- I'll start with the classic line: I am not a lawyer. First, I don't see why you're creating your own project? If you use D&D wiki, why not stay here? Secondly, are you trying to make a OGL game system? If that is the case, WikiRPS is available to be started up and all the leg work is already done. If neither of those are the issue, and you're just wanting to properly site items, the SRD is a WotC site and the coding needs to site D&D wiki and ever editor that a page had. This has recently been discussed here in depth, as having the history meets this GNU requirement. However, when you copy from a D&D wiki page to whatever this project of yours is, you're not copying ever edit and contribution it ever had, so that may be against the GNU.
- Sorry if I didn't answer your question. Its really ambiguous as to what you're actually asking (at least to me). 14:59, 18 October 2009 (MDT)
- WikiRPS is not OGC. The SRD is not published by us - it's from Wizards. This should answer your questions. If you are referring to something relating to the GNU FDL that is not this license and should be discussed elsewhere. If wanted I could discuss hosting for you and then you could link to D&D Wiki's SRD through D&DWiki: or who knows what. Let me know if you are interested (comparable to WikiRPS - you would need to deal with the domain name of course...). Of course, since it is a separate website you could use any license you want (GNU FDL is recommend of course, however CC or who knows what works). --Green Dragon 17:43, 18 October 2009 (MDT)
- Thanks Green Dragon, that does answer my question. I had looked for something akin to WikiRPS at one point but didn't find it, I will look at it more closely, though I'm not sure it will really meet my needs. Modrobene 19:30, 18 October 2009 (MDT)
- I'm talking about your site... That should have answered your SRD questions however if you want your wiki to be hosted I would be more then willing to discuss it for you (free - other then the domain name of course...). It's nice to have a cluster of hosted wiki's (our side) and it's free for you. --Green Dragon 20:09, 20 October 2009 (MDT)
- It appears that a recent edit of the 3.5e Open Game Content page appears to be taken whole or in part from my site, the Grand OGL Wiki (DnD Links). The reason I suspect this is because "Steve Russell Presents..." appears on that page. Steve Russell owns Rite Publishing and personally sent me that material to upload on the Grand OGL Wiki. So I think one of your users may have copy/paste that material. If D&D Wiki intends to replicate the Open Game Content from my site here can you make sure that the section 15 for that material appears in your sites open game license. If you wish to contact me about this matter feel free to email me at email@example.com. I can put you in contact with Steve Russell if you like as well. -Mark Gedak, DM Sketchpad/Grand OGL Wiki —The preceding unsigned comment was added by GrandOGLWiki (talk • contribs)01:47, 21 February 2010 (UTC). Please sign your posts.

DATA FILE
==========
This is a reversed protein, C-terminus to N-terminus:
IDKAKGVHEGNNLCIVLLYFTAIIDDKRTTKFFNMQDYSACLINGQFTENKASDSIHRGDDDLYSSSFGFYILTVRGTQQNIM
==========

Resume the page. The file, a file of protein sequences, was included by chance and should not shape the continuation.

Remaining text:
- On closer inspection of the similarities of our page, 3.5e Open Game Content, and theirs, linked above - it seems like we have most of the bigger names where they go a bit more in depth, and that the random Steve Russell Presents is the only shared link that shows a common history of edit. However, I am really confused as to the request to alter our Section 15 of the OGL. In that same sense, we could argue that the entire website Grand OGL Wiki should change theirs as we existed before them. I just don't understand the real problem here. An OGC game is listed on an OGC page, and that is absolutely fine imho. 01:53, 21 February 2010 (UTC)
- To answer a bit more.
- Saying "attribute D&D Wiki" is a very good question. When section 5 is fulfilled and originally from D&D Wiki (a few examples exist) then section 6 needs to be obeyed.
- As per section, 6 I think we need to amend the Copyright Notice with regard to each separate OGC thing we add. For example UA needs a section. I do not think Template:OGL Bottom covers this.
- Another question: Do we need written permission (section 11)?
- I do not think so. We do not market or advertise the OGC, we distribute it. "(c) "Distribute" means to reproduce, license, rent, lease, sell, broadcast, publicly display, transmit or otherwise distribute;", specifically with regard to "publicly display".
- With regard "4. Grant and Consideration: In consideration for agreeing to use this License, the Contributors grant You a perpetual, worldwide, royalty-free, non-exclusive license with the exact terms of this License to Use, the Open Game Content."